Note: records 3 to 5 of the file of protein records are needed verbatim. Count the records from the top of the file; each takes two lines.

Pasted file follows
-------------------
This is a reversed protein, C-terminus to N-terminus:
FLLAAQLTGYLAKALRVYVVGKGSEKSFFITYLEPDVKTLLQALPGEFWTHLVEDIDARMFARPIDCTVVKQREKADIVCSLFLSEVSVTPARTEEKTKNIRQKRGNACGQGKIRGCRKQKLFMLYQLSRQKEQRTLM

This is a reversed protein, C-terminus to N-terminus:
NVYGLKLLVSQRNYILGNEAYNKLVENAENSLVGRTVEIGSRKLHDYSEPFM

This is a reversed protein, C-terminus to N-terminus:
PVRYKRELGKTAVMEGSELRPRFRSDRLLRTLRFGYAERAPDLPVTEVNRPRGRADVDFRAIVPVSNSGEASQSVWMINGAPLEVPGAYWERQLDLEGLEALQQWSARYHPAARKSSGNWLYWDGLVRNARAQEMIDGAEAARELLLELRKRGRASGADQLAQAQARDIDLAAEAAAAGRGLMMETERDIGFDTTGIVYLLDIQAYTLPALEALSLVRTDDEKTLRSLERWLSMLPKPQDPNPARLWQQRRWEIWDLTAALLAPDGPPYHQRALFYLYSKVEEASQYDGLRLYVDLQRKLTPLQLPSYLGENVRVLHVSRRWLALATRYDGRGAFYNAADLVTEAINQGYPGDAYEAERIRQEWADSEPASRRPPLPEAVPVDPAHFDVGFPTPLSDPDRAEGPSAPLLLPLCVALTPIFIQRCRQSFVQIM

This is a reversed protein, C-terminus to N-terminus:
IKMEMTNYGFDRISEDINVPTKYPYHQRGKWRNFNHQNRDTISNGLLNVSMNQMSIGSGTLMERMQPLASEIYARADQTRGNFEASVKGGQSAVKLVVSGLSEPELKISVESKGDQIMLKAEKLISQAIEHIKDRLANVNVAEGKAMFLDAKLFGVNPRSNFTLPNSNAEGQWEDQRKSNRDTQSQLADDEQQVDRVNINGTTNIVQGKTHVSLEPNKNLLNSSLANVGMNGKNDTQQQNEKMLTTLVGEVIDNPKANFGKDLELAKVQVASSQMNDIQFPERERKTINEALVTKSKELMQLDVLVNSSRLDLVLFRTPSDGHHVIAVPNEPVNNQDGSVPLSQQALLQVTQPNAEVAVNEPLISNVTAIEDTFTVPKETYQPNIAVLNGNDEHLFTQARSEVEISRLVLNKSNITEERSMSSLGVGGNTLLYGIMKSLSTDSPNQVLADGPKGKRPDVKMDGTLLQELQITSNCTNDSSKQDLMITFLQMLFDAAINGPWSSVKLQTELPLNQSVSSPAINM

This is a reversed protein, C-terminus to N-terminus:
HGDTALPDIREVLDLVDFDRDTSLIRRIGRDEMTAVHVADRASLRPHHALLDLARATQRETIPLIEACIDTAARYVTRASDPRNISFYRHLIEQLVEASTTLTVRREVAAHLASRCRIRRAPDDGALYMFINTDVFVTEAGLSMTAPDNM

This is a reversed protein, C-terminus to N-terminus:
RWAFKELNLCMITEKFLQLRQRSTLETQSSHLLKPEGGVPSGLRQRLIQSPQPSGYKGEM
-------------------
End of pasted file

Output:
This is a reversed protein, C-terminus to N-terminus:
PVRYKRELGKTAVMEGSELRPRFRSDRLLRTLRFGYAERAPDLPVTEVNRPRGRADVDFRAIVPVSNSGEASQSVWMINGAPLEVPGAYWERQLDLEGLEALQQWSARYHPAARKSSGNWLYWDGLVRNARAQEMIDGAEAARELLLELRKRGRASGADQLAQAQARDIDLAAEAAAAGRGLMMETERDIGFDTTGIVYLLDIQAYTLPALEALSLVRTDDEKTLRSLERWLSMLPKPQDPNPARLWQQRRWEIWDLTAALLAPDGPPYHQRALFYLYSKVEEASQYDGLRLYVDLQRKLTPLQLPSYLGENVRVLHVSRRWLALATRYDGRGAFYNAADLVTEAINQGYPGDAYEAERIRQEWADSEPASRRPPLPEAVPVDPAHFDVGFPTPLSDPDRAEGPSAPLLLPLCVALTPIFIQRCRQSFVQIM

This is a reversed protein, C-terminus to N-terminus:
IKMEMTNYGFDRISEDINVPTKYPYHQRGKWRNFNHQNRDTISNGLLNVSMNQMSIGSGTLMERMQPLASEIYARADQTRGNFEASVKGGQSAVKLVVSGLSEPELKISVESKGDQIMLKAEKLISQAIEHIKDRLANVNVAEGKAMFLDAKLFGVNPRSNFTLPNSNAEGQWEDQRKSNRDTQSQLADDEQQVDRVNINGTTNIVQGKTHVSLEPNKNLLNSSLANVGMNGKNDTQQQNEKMLTTLVGEVIDNPKANFGKDLELAKVQVASSQMNDIQFPERERKTINEALVTKSKELMQLDVLVNSSRLDLVLFRTPSDGHHVIAVPNEPVNNQDGSVPLSQQALLQVTQPNAEVAVNEPLISNVTAIEDTFTVPKETYQPNIAVLNGNDEHLFTQARSEVEISRLVLNKSNITEERSMSSLGVGGNTLLYGIMKSLSTDSPNQVLADGPKGKRPDVKMDGTLLQELQITSNCTNDSSKQDLMITFLQMLFDAAINGPWSSVKLQTELPLNQSVSSPAINM

This is a reversed protein, C-terminus to N-terminus:
HGDTALPDIREVLDLVDFDRDTSLIRRIGRDEMTAVHVADRASLRPHHALLDLARATQRETIPLIEACIDTAARYVTRASDPRNISFYRHLIEQLVEASTTLTVRREVAAHLASRCRIRRAPDDGALYMFINTDVFVTEAGLSMTAPDNM